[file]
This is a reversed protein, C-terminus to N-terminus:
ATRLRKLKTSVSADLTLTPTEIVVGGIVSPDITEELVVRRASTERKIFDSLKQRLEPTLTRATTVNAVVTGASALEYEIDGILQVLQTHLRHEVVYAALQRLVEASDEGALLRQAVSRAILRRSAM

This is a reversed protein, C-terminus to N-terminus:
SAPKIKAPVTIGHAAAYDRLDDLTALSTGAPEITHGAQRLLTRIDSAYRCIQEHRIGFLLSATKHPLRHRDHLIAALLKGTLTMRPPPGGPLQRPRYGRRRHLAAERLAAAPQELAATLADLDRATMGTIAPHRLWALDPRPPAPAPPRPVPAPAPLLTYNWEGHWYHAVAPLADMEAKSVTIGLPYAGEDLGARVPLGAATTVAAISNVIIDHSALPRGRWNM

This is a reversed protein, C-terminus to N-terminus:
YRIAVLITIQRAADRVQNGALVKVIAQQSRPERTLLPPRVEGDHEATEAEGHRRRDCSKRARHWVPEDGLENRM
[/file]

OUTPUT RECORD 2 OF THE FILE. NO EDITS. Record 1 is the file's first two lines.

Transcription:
This is a reversed protein, C-terminus to N-terminus:
SAPKIKAPVTIGHAAAYDRLDDLTALSTGAPEITHGAQRLLTRIDSAYRCIQEHRIGFLLSATKHPLRHRDHLIAALLKGTLTMRPPPGGPLQRPRYGRRRHLAAERLAAAPQELAATLADLDRATMGTIAPHRLWALDPRPPAPAPPRPVPAPAPLLTYNWEGHWYHAVAPLADMEAKSVTIGLPYAGEDLGARVPLGAATTVAAISNVIIDHSALPRGRWNM